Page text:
15.45-16.15 Ramesh Rajan (Monash University)
 Dissociable and transferable processes in extracting signal from noise in hearing
 16.15-16.25 Break
 16.25-17.50 Tim Bayne (University of Oxford) Multisensory objects
 17.50-18.00 Close
 18.00- Drinks and dinner


Ayla Barutchu (Florey Neuroscience Institutes)
Top-down influences in multisensory integration
Historically, it has been commonly accepted that multisensory integration (MSI) is predominantly driven by bottom-up inputs. Indeed irrelevant multisensory stimuli and irrelevant cross-sensory cues have been shown to modulate integrative activity at both a behavioral and neural level highlighting the importance of bottom-up inputs in sensory integration. However, recent evidence has suggested that MSI is not immune to top-down influences. The development of integrative processes is dependent on prolonged environmental experience throughout childhood and adolescence, and, in adults, prior experience and cross-sensory associative learning have been shown to influence the integration of sensory inputs. Attention as a top-down modulator of MSI has also received much empirical support. What remains as a contentious topic of debate is the role stimulus relevance plays in MSI. In this talk, I will present new behavioral and neural evidence stressing the important role top-down influences play in the inhibition of MSI to irrelevant auditory and visual signals. Knowledge of the relevance of sensory stimuli can inhibit behavioral enhancements by MSI, and influence neural activity during early processing in primary sensory brain regions. The interplay between bottom-up drivers of MSI and top-down influences guided by the relevance of sensory stimuli will be discussed.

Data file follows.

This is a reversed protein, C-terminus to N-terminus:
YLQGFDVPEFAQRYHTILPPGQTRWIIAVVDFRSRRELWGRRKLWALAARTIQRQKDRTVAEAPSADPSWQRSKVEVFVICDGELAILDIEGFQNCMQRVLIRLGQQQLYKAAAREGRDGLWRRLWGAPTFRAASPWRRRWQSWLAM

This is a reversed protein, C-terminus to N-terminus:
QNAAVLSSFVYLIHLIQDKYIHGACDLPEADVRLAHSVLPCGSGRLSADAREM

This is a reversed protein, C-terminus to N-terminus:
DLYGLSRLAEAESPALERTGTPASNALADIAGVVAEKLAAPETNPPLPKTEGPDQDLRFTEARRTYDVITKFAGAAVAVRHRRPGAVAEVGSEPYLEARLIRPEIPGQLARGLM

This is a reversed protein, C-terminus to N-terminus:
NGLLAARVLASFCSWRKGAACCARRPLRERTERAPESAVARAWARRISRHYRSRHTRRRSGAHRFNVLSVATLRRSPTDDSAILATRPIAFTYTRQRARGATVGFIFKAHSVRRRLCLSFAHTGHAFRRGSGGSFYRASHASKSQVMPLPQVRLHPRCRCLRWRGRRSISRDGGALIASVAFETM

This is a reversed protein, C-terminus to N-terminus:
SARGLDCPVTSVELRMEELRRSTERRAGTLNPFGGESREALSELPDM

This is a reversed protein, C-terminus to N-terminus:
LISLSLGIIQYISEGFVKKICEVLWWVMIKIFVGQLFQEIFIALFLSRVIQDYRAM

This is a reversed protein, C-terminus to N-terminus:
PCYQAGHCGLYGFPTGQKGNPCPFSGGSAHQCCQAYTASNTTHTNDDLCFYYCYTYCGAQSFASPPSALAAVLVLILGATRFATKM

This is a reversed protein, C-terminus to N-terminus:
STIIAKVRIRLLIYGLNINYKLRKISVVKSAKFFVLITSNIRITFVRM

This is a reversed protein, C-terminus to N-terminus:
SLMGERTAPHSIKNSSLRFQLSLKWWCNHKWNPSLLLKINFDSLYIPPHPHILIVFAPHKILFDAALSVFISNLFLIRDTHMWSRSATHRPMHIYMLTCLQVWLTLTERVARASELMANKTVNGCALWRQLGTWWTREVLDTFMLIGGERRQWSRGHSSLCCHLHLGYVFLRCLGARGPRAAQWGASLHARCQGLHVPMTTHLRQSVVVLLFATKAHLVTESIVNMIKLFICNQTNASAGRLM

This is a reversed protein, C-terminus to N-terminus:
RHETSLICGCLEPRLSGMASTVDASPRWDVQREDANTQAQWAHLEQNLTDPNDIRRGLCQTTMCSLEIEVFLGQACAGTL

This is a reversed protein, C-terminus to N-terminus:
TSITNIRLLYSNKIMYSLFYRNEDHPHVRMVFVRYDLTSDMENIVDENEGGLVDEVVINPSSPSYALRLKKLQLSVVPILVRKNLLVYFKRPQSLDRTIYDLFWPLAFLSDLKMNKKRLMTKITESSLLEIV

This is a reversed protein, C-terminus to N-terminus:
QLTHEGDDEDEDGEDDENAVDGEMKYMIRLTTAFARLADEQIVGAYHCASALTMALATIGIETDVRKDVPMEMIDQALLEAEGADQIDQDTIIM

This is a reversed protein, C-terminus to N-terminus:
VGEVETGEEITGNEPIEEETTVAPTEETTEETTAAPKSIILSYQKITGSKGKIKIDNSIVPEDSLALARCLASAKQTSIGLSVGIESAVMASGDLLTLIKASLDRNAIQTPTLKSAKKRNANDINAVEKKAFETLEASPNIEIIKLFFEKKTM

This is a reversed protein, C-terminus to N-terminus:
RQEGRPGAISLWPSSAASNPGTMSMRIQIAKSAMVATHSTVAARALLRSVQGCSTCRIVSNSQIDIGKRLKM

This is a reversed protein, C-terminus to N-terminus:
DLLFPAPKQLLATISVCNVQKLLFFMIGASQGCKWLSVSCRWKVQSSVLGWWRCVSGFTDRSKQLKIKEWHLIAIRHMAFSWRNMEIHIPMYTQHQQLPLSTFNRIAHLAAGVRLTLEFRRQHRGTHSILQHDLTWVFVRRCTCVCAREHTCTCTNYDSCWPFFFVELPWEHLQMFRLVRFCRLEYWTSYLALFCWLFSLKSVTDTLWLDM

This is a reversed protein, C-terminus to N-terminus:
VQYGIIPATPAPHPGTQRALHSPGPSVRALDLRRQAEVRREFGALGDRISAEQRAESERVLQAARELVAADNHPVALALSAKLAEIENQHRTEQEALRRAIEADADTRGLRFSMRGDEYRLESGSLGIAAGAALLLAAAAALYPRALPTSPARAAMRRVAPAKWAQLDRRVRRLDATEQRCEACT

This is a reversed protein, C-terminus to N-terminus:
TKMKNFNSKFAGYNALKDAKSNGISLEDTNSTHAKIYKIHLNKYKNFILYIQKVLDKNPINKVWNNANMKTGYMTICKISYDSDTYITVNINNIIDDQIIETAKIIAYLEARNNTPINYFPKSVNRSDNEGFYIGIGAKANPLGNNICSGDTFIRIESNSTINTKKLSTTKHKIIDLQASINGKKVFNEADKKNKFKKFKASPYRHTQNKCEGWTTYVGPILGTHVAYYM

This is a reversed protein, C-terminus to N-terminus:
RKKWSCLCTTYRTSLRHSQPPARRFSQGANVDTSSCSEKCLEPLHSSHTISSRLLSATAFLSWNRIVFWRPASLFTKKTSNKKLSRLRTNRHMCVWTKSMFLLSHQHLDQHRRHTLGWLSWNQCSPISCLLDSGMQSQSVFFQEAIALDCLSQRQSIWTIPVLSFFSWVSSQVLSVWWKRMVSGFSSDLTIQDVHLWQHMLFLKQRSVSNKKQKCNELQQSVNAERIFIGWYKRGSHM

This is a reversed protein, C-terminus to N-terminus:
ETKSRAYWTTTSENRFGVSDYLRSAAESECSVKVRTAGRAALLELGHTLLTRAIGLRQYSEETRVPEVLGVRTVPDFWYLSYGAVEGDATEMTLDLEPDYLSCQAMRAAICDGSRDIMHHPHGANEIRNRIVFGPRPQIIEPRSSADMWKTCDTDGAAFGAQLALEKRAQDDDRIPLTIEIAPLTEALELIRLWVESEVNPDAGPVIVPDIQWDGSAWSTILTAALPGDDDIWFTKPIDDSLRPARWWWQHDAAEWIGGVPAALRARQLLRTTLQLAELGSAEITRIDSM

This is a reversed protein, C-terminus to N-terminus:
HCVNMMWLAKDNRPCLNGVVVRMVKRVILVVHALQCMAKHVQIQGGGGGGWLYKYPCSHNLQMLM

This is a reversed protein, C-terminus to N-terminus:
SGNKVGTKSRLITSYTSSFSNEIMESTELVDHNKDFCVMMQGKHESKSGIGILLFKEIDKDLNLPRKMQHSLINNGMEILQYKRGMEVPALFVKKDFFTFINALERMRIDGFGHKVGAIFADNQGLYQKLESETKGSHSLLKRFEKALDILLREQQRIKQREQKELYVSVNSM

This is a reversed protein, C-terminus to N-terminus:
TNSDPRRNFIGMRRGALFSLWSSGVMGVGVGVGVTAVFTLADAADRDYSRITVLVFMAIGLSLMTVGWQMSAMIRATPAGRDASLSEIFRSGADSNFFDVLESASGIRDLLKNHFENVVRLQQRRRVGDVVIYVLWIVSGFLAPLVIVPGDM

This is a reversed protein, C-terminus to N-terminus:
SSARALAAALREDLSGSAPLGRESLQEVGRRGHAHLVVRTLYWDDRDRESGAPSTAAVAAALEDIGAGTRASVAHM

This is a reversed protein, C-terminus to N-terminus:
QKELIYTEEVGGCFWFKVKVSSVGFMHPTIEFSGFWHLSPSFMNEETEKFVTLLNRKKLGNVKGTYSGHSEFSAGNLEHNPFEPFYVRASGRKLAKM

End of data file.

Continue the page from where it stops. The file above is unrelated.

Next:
Bryan Paton (Monash University)
The rubber hand illusion in autism: precision and accuracy in visuotactile-proprioceptive integration
Autism spectrum disorder (ASD) is characterised by differences in unimodal and multimodal sensory and proprioceptive processing, with complex biases towards local over global processing. Many of these elements are implicated in versions of the rubber hand illusion (RHI), which were therefore studied (with J Hohwy and P Enticott, Monash) in high-functioning individuals with ASD and a typically developing control group. Both groups experienced the illusion. A number of differences were found, related to proprioception and sensorimotor processes. The ASD group showed reduced sensitivity to visuotactile-proprioceptive discrepancy but more accurate proprioception. This group also differed on acceleration in subsequent reach trials. Results are discussed in terms of weak top-down integration and precision-accuracy trade-offs.

Jakob Hohwy (Monash University)
Cutaneous capture of kinesthetics